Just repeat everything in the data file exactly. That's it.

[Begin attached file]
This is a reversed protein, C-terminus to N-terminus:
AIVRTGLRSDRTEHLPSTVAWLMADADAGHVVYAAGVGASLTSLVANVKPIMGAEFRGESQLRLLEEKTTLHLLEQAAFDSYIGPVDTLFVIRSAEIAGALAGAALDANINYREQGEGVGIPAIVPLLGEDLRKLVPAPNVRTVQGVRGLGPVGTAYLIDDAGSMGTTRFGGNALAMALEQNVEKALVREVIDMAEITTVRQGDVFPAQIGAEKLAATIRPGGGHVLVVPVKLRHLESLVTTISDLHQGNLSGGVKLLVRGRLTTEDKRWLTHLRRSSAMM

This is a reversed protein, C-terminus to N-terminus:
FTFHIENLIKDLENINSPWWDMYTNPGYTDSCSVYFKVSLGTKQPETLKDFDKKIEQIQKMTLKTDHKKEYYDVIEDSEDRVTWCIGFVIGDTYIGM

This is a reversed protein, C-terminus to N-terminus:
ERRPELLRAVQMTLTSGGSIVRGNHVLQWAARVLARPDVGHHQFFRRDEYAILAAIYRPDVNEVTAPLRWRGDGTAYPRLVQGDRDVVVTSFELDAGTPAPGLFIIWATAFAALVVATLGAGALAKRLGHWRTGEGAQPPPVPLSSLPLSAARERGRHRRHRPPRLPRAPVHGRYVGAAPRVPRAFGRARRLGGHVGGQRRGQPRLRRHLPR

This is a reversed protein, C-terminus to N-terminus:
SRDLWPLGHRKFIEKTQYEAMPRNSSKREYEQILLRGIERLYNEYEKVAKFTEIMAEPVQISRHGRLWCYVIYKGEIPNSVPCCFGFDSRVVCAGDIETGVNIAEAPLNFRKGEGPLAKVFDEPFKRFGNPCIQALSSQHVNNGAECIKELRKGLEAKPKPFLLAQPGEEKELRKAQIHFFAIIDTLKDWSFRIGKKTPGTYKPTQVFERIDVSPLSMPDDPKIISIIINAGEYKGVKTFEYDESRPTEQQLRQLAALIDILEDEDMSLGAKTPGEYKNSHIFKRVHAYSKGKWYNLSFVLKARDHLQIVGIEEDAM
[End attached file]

This is a reversed protein, C-terminus to N-terminus:
AIVRTGLRSDRTEHLPSTVAWLMADADAGHVVYAAGVGASLTSLVANVKPIMGAEFRGESQLRLLEEKTTLHLLEQAAFDSYIGPVDTLFVIRSAEIAGALAGAALDANINYREQGEGVGIPAIVPLLGEDLRKLVPAPNVRTVQGVRGLGPVGTAYLIDDAGSMGTTRFGGNALAMALEQNVEKALVREVIDMAEITTVRQGDVFPAQIGAEKLAATIRPGGGHVLVVPVKLRHLESLVTTISDLHQGNLSGGVKLLVRGRLTTEDKRWLTHLRRSSAMM

This is a reversed protein, C-terminus to N-terminus:
FTFHIENLIKDLENINSPWWDMYTNPGYTDSCSVYFKVSLGTKQPETLKDFDKKIEQIQKMTLKTDHKKEYYDVIEDSEDRVTWCIGFVIGDTYIGM

This is a reversed protein, C-terminus to N-terminus:
ERRPELLRAVQMTLTSGGSIVRGNHVLQWAARVLARPDVGHHQFFRRDEYAILAAIYRPDVNEVTAPLRWRGDGTAYPRLVQGDRDVVVTSFELDAGTPAPGLFIIWATAFAALVVATLGAGALAKRLGHWRTGEGAQPPPVPLSSLPLSAARERGRHRRHRPPRLPRAPVHGRYVGAAPRVPRAFGRARRLGGHVGGQRRGQPRLRRHLPR

This is a reversed protein, C-terminus to N-terminus:
SRDLWPLGHRKFIEKTQYEAMPRNSSKREYEQILLRGIERLYNEYEKVAKFTEIMAEPVQISRHGRLWCYVIYKGEIPNSVPCCFGFDSRVVCAGDIETGVNIAEAPLNFRKGEGPLAKVFDEPFKRFGNPCIQALSSQHVNNGAECIKELRKGLEAKPKPFLLAQPGEEKELRKAQIHFFAIIDTLKDWSFRIGKKTPGTYKPTQVFERIDVSPLSMPDDPKIISIIINAGEYKGVKTFEYDESRPTEQQLRQLAALIDILEDEDMSLGAKTPGEYKNSHIFKRVHAYSKGKWYNLSFVLKARDHLQIVGIEEDAM